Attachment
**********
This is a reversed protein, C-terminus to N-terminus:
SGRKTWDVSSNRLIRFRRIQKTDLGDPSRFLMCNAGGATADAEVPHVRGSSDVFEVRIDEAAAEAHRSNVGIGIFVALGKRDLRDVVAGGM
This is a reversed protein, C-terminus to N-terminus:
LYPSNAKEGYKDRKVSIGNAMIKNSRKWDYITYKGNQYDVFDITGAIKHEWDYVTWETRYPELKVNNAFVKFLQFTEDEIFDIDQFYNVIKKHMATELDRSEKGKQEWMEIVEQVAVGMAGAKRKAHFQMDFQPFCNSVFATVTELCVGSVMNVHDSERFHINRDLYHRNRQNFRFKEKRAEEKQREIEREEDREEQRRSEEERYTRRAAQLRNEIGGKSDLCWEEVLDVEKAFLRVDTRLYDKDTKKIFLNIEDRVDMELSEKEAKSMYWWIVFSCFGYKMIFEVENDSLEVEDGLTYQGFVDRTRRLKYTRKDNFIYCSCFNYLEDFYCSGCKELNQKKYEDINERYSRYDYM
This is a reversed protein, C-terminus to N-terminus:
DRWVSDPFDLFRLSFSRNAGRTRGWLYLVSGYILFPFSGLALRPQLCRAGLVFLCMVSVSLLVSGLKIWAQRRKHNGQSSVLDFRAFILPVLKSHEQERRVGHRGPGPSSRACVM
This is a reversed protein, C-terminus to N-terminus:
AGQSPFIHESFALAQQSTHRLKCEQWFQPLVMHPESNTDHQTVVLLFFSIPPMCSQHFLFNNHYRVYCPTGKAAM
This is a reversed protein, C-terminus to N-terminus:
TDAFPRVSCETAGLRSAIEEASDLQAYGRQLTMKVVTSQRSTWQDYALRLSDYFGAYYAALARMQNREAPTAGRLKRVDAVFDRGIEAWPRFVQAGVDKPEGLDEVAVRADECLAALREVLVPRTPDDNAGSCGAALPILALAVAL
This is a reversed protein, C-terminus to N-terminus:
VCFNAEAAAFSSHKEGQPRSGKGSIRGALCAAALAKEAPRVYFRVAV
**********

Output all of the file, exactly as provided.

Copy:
This is a reversed protein, C-terminus to N-terminus:
SGRKTWDVSSNRLIRFRRIQKTDLGDPSRFLMCNAGGATADAEVPHVRGSSDVFEVRIDEAAAEAHRSNVGIGIFVALGKRDLRDVVAGGM
This is a reversed protein, C-terminus to N-terminus:
LYPSNAKEGYKDRKVSIGNAMIKNSRKWDYITYKGNQYDVFDITGAIKHEWDYVTWETRYPELKVNNAFVKFLQFTEDEIFDIDQFYNVIKKHMATELDRSEKGKQEWMEIVEQVAVGMAGAKRKAHFQMDFQPFCNSVFATVTELCVGSVMNVHDSERFHINRDLYHRNRQNFRFKEKRAEEKQREIEREEDREEQRRSEEERYTRRAAQLRNEIGGKSDLCWEEVLDVEKAFLRVDTRLYDKDTKKIFLNIEDRVDMELSEKEAKSMYWWIVFSCFGYKMIFEVENDSLEVEDGLTYQGFVDRTRRLKYTRKDNFIYCSCFNYLEDFYCSGCKELNQKKYEDINERYSRYDYM
This is a reversed protein, C-terminus to N-terminus:
DRWVSDPFDLFRLSFSRNAGRTRGWLYLVSGYILFPFSGLALRPQLCRAGLVFLCMVSVSLLVSGLKIWAQRRKHNGQSSVLDFRAFILPVLKSHEQERRVGHRGPGPSSRACVM
This is a reversed protein, C-terminus to N-terminus:
AGQSPFIHESFALAQQSTHRLKCEQWFQPLVMHPESNTDHQTVVLLFFSIPPMCSQHFLFNNHYRVYCPTGKAAM
This is a reversed protein, C-terminus to N-terminus:
TDAFPRVSCETAGLRSAIEEASDLQAYGRQLTMKVVTSQRSTWQDYALRLSDYFGAYYAALARMQNREAPTAGRLKRVDAVFDRGIEAWPRFVQAGVDKPEGLDEVAVRADECLAALREVLVPRTPDDNAGSCGAALPILALAVAL
This is a reversed protein, C-terminus to N-terminus:
VCFNAEAAAFSSHKEGQPRSGKGSIRGALCAAALAKEAPRVYFRVAV